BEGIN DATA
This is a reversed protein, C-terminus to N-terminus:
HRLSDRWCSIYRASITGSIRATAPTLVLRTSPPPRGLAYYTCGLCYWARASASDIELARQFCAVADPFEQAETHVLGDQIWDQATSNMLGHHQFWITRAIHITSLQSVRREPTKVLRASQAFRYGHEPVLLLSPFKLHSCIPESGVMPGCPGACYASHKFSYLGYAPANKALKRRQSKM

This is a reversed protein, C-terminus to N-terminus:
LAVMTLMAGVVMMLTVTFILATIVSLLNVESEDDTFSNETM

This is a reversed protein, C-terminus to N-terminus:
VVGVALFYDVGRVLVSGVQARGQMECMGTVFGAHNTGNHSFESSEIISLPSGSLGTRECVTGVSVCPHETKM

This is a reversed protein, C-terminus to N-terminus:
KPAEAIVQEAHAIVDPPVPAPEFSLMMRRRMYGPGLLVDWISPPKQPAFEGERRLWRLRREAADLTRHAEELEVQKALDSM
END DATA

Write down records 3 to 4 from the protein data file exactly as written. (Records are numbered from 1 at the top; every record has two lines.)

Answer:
This is a reversed protein, C-terminus to N-terminus:
VVGVALFYDVGRVLVSGVQARGQMECMGTVFGAHNTGNHSFESSEIISLPSGSLGTRECVTGVSVCPHETKM

This is a reversed protein, C-terminus to N-terminus:
KPAEAIVQEAHAIVDPPVPAPEFSLMMRRRMYGPGLLVDWISPPKQPAFEGERRLWRLRREAADLTRHAEELEVQKALDSM